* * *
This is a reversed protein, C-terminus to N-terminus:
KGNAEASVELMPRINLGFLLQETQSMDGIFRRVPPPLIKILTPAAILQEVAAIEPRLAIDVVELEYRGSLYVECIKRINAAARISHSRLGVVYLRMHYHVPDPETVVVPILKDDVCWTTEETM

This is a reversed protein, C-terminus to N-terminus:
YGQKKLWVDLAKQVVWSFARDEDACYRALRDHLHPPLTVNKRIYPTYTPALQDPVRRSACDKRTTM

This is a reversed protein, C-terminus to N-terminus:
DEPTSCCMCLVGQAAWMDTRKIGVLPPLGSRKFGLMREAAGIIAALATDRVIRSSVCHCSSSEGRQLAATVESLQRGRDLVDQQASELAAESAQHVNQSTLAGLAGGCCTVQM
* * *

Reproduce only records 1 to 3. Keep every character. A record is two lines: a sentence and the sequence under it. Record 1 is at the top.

This is a reversed protein, C-terminus to N-terminus:
KGNAEASVELMPRINLGFLLQETQSMDGIFRRVPPPLIKILTPAAILQEVAAIEPRLAIDVVELEYRGSLYVECIKRINAAARISHSRLGVVYLRMHYHVPDPETVVVPILKDDVCWTTEETM

This is a reversed protein, C-terminus to N-terminus:
YGQKKLWVDLAKQVVWSFARDEDACYRALRDHLHPPLTVNKRIYPTYTPALQDPVRRSACDKRTTM

This is a reversed protein, C-terminus to N-terminus:
DEPTSCCMCLVGQAAWMDTRKIGVLPPLGSRKFGLMREAAGIIAALATDRVIRSSVCHCSSSEGRQLAATVESLQRGRDLVDQQASELAAESAQHVNQSTLAGLAGGCCTVQM